Drinking an aperitif to build an appetite is at least 1,500 years old and it is well-known that people usually tend to eat more in a meal if they consumed alcohol before eating, but why we do so is not well understood, especially since alcohol itself is heavy on the calories. A study published Tuesday sheds new light on the matter: the phenomenon could be tied to neurons in the brain that fire under the influence of alcohol.

Researchers from the Francis Crick Institute Mill Hill Laboratory in London injected alcohol in the stomachs of mice to get them drunk. The amount of alcohol used was equivalent to about nine pints (more than 5 liters) of 4 percent lager beer, in human terms. The “alcoholic weekend” experiment lasted three days, and the rodents were injected with saline water for three days before and after the experiment.

The researchers, led by Craig Blomeley and Sarah Cains, found that mice, both males and females, ate significantly more on the days they were intoxicated. When drunk, the animals ate more even though their stomachs were already full.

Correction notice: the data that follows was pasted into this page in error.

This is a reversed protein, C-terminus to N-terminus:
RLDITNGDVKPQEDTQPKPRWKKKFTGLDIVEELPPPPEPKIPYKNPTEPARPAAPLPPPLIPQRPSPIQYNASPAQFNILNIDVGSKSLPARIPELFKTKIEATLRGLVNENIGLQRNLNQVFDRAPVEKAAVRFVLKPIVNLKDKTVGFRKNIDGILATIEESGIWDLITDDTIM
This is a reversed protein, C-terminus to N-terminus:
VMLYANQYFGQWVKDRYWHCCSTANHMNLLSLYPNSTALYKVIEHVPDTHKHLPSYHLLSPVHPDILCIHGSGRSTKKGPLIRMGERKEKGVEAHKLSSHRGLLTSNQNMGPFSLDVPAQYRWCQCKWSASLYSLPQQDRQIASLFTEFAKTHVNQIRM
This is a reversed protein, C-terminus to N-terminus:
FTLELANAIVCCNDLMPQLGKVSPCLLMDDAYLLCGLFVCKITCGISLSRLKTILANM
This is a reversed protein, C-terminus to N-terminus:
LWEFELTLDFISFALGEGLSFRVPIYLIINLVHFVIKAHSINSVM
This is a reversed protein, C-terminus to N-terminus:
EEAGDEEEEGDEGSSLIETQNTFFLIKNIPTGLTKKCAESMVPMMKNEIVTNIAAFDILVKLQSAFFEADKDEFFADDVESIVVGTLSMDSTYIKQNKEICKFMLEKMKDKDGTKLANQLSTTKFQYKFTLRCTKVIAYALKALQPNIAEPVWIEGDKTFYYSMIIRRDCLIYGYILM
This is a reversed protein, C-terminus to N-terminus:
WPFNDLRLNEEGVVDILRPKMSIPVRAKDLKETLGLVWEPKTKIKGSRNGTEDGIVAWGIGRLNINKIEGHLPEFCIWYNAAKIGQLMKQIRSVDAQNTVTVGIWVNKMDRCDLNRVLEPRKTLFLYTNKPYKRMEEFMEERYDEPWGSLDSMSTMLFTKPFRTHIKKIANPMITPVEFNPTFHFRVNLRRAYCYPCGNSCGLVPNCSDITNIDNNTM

The hypothalamus region in the brain houses cells called agouti-related protein (Agrp) neurons. When the stomach is hungry, these cells are activated as a sign that our bodies need calories, and the brain tells us to find food and eat. Researchers found that the same cells were activated under the presence of ethanol (the active ingredient in alcoholic drinks, which has a calorie-density second only to fat), which produced “false ‘starvation alarms’ despite extracellular nutrient sufficiency.”

“These data suggest that alcohol-induced overeating is an evolutionarily conserved biological phenomenon occurring across mammals, irrespective of aesthetic beliefs and social conditioning,” the study, titled “Agrp neuron activity is required for alcohol-induced overeating” and published in Nature Communications, said.

The study is useful as both alcohol consumption and obesity are increasing around the world.

All the mice were adults (between 10 and 12 weeks old), and both males and females were chosen to examine gender differences. The procedure adhered to the United Kingdom animal testing regulations.